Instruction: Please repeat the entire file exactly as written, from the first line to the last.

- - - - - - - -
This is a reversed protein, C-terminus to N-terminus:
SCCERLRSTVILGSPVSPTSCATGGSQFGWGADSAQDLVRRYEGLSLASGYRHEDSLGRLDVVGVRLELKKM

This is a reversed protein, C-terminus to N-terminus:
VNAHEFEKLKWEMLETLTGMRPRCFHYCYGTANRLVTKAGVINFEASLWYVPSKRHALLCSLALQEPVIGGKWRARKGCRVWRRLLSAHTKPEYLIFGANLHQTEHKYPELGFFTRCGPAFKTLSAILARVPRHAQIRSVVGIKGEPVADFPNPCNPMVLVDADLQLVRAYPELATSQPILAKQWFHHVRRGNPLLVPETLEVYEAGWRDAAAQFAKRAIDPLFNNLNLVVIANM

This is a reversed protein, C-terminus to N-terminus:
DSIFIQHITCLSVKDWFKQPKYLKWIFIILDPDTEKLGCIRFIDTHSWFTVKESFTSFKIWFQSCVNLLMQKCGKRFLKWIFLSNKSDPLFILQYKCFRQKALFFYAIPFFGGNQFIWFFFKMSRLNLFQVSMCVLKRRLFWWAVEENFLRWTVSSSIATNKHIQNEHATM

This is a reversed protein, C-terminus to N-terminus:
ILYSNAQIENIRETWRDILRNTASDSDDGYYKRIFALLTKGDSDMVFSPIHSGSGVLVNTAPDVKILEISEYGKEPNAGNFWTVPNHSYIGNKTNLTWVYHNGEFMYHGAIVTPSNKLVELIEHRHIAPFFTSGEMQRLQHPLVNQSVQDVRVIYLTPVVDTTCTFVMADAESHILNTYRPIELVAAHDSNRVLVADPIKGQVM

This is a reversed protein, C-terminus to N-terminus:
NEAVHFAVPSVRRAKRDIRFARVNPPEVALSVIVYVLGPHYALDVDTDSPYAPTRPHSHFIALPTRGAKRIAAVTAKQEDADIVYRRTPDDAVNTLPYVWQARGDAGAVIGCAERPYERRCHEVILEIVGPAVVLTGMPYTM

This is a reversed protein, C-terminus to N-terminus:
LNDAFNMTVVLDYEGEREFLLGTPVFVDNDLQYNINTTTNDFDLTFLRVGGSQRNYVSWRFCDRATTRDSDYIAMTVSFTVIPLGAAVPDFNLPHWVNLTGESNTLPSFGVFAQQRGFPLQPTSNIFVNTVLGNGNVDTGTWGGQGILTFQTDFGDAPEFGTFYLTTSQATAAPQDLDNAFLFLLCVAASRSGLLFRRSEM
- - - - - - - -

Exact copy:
This is a reversed protein, C-terminus to N-terminus:
SCCERLRSTVILGSPVSPTSCATGGSQFGWGADSAQDLVRRYEGLSLASGYRHEDSLGRLDVVGVRLELKKM

This is a reversed protein, C-terminus to N-terminus:
VNAHEFEKLKWEMLETLTGMRPRCFHYCYGTANRLVTKAGVINFEASLWYVPSKRHALLCSLALQEPVIGGKWRARKGCRVWRRLLSAHTKPEYLIFGANLHQTEHKYPELGFFTRCGPAFKTLSAILARVPRHAQIRSVVGIKGEPVADFPNPCNPMVLVDADLQLVRAYPELATSQPILAKQWFHHVRRGNPLLVPETLEVYEAGWRDAAAQFAKRAIDPLFNNLNLVVIANM

This is a reversed protein, C-terminus to N-terminus:
DSIFIQHITCLSVKDWFKQPKYLKWIFIILDPDTEKLGCIRFIDTHSWFTVKESFTSFKIWFQSCVNLLMQKCGKRFLKWIFLSNKSDPLFILQYKCFRQKALFFYAIPFFGGNQFIWFFFKMSRLNLFQVSMCVLKRRLFWWAVEENFLRWTVSSSIATNKHIQNEHATM

This is a reversed protein, C-terminus to N-terminus:
ILYSNAQIENIRETWRDILRNTASDSDDGYYKRIFALLTKGDSDMVFSPIHSGSGVLVNTAPDVKILEISEYGKEPNAGNFWTVPNHSYIGNKTNLTWVYHNGEFMYHGAIVTPSNKLVELIEHRHIAPFFTSGEMQRLQHPLVNQSVQDVRVIYLTPVVDTTCTFVMADAESHILNTYRPIELVAAHDSNRVLVADPIKGQVM

This is a reversed protein, C-terminus to N-terminus:
NEAVHFAVPSVRRAKRDIRFARVNPPEVALSVIVYVLGPHYALDVDTDSPYAPTRPHSHFIALPTRGAKRIAAVTAKQEDADIVYRRTPDDAVNTLPYVWQARGDAGAVIGCAERPYERRCHEVILEIVGPAVVLTGMPYTM

This is a reversed protein, C-terminus to N-terminus:
LNDAFNMTVVLDYEGEREFLLGTPVFVDNDLQYNINTTTNDFDLTFLRVGGSQRNYVSWRFCDRATTRDSDYIAMTVSFTVIPLGAAVPDFNLPHWVNLTGESNTLPSFGVFAQQRGFPLQPTSNIFVNTVLGNGNVDTGTWGGQGILTFQTDFGDAPEFGTFYLTTSQATAAPQDLDNAFLFLLCVAASRSGLLFRRSEM